Alpacas (lama pacos) are one of the most beautiful South American camelids. Related to the Llamas, Guanacos and Vicuñas, the Alpaca has been valued for its fibre since pre-Incan times due to the properties and quality of its hair.
There are two main species of Alpaca: the Huacayo y Suri.
The Alpaca is indigenous to the Peruvian Andes, where they have been domesticated ever since the time of pre-Incan cultures. There are estimated to be approximately 3.5 to 4 million Alpaca in South America, 95% of which can be found in the regions of Southern Peru.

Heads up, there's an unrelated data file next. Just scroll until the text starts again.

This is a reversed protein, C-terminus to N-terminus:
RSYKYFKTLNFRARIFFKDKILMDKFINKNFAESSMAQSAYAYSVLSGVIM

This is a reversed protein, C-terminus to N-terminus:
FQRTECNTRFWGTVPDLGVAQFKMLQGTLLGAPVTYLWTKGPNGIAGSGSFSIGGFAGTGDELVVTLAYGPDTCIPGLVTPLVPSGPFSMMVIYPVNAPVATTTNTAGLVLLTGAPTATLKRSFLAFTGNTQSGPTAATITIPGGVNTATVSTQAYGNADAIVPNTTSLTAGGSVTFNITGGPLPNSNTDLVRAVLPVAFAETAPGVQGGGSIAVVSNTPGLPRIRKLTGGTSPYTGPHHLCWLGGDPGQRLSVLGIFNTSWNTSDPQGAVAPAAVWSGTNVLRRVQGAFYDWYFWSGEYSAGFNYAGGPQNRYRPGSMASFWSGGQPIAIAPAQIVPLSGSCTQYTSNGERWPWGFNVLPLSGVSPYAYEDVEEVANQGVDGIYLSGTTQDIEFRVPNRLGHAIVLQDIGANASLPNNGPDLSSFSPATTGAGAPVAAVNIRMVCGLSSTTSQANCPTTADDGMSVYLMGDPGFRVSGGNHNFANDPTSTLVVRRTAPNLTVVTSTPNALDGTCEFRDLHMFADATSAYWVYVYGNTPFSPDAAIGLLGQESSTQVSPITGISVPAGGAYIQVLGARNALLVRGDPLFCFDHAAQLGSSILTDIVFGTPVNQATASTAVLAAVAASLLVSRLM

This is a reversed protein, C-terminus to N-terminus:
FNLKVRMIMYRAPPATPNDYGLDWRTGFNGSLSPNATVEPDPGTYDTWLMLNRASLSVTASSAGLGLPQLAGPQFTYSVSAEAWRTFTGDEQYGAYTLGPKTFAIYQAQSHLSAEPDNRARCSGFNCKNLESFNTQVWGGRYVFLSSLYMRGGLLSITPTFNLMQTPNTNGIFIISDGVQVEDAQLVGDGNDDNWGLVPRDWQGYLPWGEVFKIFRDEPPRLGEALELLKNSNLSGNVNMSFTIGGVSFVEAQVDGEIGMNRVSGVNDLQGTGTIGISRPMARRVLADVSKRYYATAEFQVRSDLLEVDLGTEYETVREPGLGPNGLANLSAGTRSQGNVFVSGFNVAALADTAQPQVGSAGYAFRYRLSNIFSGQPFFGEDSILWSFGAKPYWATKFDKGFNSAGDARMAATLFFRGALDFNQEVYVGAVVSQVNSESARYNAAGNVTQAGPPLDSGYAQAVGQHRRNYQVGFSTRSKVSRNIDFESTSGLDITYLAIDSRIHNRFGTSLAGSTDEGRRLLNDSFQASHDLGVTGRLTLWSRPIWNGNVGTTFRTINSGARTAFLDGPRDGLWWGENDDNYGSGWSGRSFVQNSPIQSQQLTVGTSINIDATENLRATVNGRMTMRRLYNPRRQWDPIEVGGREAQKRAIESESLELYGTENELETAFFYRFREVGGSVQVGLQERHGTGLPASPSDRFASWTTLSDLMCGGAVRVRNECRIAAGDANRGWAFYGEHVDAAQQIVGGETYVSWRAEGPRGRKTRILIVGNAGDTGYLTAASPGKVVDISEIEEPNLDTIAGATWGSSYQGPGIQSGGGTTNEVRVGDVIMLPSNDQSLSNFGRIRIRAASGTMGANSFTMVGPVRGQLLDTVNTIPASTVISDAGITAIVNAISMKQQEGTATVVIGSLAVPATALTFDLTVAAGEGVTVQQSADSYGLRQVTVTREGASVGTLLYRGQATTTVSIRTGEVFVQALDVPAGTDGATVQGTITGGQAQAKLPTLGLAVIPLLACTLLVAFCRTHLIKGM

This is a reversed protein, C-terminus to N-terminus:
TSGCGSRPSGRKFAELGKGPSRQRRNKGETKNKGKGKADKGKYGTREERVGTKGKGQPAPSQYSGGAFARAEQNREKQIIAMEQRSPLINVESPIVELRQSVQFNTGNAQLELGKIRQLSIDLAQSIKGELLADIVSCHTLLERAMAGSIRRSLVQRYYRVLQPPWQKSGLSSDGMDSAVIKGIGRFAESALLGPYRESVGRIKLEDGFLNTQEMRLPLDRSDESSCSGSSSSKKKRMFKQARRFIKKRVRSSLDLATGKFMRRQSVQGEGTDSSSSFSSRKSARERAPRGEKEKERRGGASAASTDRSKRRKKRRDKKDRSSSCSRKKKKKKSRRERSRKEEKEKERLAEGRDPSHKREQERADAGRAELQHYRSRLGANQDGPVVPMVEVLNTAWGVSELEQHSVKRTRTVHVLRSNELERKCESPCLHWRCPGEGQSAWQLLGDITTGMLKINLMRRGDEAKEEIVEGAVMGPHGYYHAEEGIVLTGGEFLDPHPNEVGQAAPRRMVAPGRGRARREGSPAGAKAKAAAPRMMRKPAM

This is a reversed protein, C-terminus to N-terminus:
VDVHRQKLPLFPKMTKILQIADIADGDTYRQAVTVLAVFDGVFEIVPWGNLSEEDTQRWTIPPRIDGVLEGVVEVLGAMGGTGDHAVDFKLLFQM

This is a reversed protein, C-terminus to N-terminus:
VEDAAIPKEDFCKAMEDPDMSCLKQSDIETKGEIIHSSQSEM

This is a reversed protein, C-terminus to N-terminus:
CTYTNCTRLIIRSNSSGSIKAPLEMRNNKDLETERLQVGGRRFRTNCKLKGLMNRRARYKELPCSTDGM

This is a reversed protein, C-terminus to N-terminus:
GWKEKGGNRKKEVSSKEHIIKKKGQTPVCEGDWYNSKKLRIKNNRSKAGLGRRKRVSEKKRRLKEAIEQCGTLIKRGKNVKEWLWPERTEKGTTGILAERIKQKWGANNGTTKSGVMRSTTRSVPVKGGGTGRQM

Alpacas are bred at altitudes which vary between 3,500 and 4,500 metres above sea level, where temperatures can range from anywhere between -20°C and 30°C in a single day, surviving on a low protein diet based on natural grasses.
Alpaca is a soft, silky and durable fibre with unique thermal properties due to microscopic air bubbles found inside the hair. These bubbles allow the user to “breathe” through the fibres on hot days and in much the same way, to retain body heat in cold climates. It is also elastic and not inflammable.